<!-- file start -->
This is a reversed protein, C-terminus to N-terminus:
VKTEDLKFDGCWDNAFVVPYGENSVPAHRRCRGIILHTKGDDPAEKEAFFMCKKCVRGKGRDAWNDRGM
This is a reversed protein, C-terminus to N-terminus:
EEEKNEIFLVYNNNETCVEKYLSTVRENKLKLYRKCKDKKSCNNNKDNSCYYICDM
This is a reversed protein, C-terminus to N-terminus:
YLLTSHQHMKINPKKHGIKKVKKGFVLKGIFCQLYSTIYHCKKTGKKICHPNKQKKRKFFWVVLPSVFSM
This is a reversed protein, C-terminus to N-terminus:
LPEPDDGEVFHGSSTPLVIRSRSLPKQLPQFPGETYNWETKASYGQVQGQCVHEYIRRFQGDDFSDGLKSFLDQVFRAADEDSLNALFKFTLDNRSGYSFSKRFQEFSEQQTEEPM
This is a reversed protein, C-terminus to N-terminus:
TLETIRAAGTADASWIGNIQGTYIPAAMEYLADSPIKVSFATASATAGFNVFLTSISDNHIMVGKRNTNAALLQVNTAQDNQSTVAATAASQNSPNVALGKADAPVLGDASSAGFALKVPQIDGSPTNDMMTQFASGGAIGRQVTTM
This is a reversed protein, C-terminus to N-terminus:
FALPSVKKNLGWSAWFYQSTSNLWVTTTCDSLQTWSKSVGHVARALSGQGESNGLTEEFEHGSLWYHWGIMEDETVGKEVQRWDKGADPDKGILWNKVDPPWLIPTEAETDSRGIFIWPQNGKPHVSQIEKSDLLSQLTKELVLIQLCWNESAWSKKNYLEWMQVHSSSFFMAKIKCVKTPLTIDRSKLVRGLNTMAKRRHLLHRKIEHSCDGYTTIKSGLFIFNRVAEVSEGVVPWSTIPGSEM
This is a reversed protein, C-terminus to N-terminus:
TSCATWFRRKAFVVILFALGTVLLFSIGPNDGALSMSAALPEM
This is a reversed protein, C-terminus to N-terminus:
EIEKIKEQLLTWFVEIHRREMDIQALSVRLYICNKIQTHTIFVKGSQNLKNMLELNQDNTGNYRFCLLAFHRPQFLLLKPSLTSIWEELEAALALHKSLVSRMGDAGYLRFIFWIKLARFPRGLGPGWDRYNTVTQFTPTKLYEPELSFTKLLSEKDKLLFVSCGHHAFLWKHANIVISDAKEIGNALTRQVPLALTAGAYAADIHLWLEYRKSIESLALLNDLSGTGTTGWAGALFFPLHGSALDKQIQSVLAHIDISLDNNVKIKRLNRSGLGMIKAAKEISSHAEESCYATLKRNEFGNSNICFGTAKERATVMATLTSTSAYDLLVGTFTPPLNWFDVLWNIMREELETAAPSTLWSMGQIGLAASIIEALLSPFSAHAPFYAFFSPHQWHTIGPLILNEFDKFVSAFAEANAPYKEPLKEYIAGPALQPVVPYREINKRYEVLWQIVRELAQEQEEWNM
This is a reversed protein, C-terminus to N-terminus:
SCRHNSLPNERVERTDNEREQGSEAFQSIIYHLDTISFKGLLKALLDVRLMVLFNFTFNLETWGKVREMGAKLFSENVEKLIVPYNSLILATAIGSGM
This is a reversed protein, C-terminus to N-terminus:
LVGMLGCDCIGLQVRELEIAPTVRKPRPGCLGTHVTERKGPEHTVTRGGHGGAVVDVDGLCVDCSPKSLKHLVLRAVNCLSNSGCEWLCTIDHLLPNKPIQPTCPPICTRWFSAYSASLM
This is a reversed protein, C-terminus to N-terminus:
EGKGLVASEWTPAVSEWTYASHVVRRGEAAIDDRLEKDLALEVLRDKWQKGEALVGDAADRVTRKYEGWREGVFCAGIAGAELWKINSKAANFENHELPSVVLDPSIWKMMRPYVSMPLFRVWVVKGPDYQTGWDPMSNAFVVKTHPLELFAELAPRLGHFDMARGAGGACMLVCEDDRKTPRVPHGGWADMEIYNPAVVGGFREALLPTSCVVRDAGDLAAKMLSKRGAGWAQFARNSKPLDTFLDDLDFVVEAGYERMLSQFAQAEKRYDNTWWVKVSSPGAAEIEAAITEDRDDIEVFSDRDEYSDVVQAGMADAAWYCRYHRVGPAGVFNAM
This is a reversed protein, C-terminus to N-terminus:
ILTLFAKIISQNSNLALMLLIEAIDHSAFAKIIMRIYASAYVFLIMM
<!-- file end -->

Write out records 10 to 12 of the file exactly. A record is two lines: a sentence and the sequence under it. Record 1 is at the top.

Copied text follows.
This is a reversed protein, C-terminus to N-terminus:
LVGMLGCDCIGLQVRELEIAPTVRKPRPGCLGTHVTERKGPEHTVTRGGHGGAVVDVDGLCVDCSPKSLKHLVLRAVNCLSNSGCEWLCTIDHLLPNKPIQPTCPPICTRWFSAYSASLM
This is a reversed protein, C-terminus to N-terminus:
EGKGLVASEWTPAVSEWTYASHVVRRGEAAIDDRLEKDLALEVLRDKWQKGEALVGDAADRVTRKYEGWREGVFCAGIAGAELWKINSKAANFENHELPSVVLDPSIWKMMRPYVSMPLFRVWVVKGPDYQTGWDPMSNAFVVKTHPLELFAELAPRLGHFDMARGAGGACMLVCEDDRKTPRVPHGGWADMEIYNPAVVGGFREALLPTSCVVRDAGDLAAKMLSKRGAGWAQFARNSKPLDTFLDDLDFVVEAGYERMLSQFAQAEKRYDNTWWVKVSSPGAAEIEAAITEDRDDIEVFSDRDEYSDVVQAGMADAAWYCRYHRVGPAGVFNAM
This is a reversed protein, C-terminus to N-terminus:
ILTLFAKIISQNSNLALMLLIEAIDHSAFAKIIMRIYASAYVFLIMM